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clearance sperm after vasectomy is a function of time with the two large inter-individual variation and variability in published reports, including those who used the same vas occlusion technique. inter-individual variation may result from differences in the reproductive anatomy and age can be patient. The sperm may persist in the ejaculate for several months after the vasectomy. This persistence may be due to residual sperm in the seminal vesicles and ampullae of the Vasa, 252 recanalization, or, very rarely, a failure to have done vasectomy on a deferent. The main reason for the presence of non-motile sperm is likely that the residual sperm in the seminal vesicles and ampullae of the Vasa are slowly released from the reproductive tract. 252 there are large variations in the game of residual sperm in the seminal vesicles and ampullae of vasa in men due to inter-individual differences in the anatomy of these structures.
252 However, in most men, or no sperm or only a small number of non-motile sperm in the residual PVSA are seen at three months or more after vasectomy. Nevertheless, some men continued to have sperm or sperm in semen parts that have been found for as long as 31 years post-vasectomy. Regarding age, several studies have suggested that the sperm clearance may take longer in men older than young men. Published literature also contains mixed results regarding the relationship between the clearance of semen and number of ejaculations.
242 many practitioners recommend that the first PVSA should be done after 20 ejaculations. The committee’s opinion is that the azoospermia rate related to the number of post-vasectomy ejaculations are too variable to be useful in determining when to make the first PVSA. In addition, in many studies, although patients were asked to report to post-vasectomy specific intervals, a report for later intervals. This inconsistency between the time PVSA requested and actual PVSA schedule creates uncertainty regarding the actual rate of sperm release because all items clearly indicate when patients are actually returned for pvsas. In addition, in most studies about one third of patients do not return for the requested pvsas.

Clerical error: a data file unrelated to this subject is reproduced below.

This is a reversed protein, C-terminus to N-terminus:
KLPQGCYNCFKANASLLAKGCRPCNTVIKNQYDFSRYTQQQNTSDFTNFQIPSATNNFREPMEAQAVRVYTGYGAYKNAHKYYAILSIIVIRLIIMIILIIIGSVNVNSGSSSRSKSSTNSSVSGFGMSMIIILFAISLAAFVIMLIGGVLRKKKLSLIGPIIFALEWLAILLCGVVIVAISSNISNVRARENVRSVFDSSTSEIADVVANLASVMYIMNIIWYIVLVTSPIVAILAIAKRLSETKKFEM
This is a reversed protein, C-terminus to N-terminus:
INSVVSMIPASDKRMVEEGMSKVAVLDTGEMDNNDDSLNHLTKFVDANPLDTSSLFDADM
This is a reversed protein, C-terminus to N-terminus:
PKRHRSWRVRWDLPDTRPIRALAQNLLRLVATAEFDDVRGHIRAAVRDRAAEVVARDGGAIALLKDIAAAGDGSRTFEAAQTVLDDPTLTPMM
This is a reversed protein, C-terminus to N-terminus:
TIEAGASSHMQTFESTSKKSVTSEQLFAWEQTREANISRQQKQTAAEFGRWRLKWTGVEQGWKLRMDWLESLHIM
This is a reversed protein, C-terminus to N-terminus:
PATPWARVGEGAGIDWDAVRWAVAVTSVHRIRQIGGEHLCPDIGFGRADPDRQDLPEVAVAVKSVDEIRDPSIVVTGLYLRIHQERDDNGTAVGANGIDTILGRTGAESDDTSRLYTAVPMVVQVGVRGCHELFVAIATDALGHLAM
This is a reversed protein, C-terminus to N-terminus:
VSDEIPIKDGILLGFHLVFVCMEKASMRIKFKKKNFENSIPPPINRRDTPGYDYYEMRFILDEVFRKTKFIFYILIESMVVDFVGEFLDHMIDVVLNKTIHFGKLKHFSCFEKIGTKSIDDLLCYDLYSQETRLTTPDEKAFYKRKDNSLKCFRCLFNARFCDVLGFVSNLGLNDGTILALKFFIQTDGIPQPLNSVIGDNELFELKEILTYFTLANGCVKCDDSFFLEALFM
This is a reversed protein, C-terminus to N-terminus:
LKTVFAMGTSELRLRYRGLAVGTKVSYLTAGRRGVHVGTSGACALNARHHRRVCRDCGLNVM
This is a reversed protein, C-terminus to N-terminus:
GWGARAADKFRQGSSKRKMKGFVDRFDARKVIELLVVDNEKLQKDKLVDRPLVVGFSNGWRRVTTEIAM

260 no monitoring of complete data also creates uncertainty regarding the true sperm clearance rate. Another source of variation in the proportion of men reaching azoospermia is a variation in laboratory techniques used to PVSA and report the results of PVSA. Rigorous examination of semen, including centrifugation and examination of hundreds of microscopic fields is likely to find more sperm than less rigorous laboratory techniques. The physician should also ask the laboratory to indicate both the presence or absence of sperm and the presence or absence of sperm motility. If only non-motile sperm are present, the doctor should ask the laboratory to report the number of non-motile sperm per ml.
Clearance of motile sperm is much faster than the clearance of non-motile sperm. Earlier studies suggest all mobile sperm disappear within three weeks after the vasectomy. laboratory techniques, particularly centrifugation, affect the presence or absence of azoospermia observed in a PVSA. Over the past two decades, the data suggest that the centrifugation resulted in the identification of more men with small numbers of sperm. This means that even fewer men are reported with azoospermia, leading to an increase in follow-up tests and repeated vasectomies, some of which may not be necessary. 268 However, centrifugation is not necessary to confirm that not only rare motile sperm are present.
Because centrifugation can interfere with sperm motility and 269 clinically relevant number of sperm can be identified without centrifugation, a surgeon must apply for a clinical laboratory does not perform centrifugation for PVSA. review of post vasectomy semen samples uncentrifuged Office. Now there is interest in developing a method for estimating the number of sperm per ml of semen from the number of spermatozoa per HPF found in a PVSA.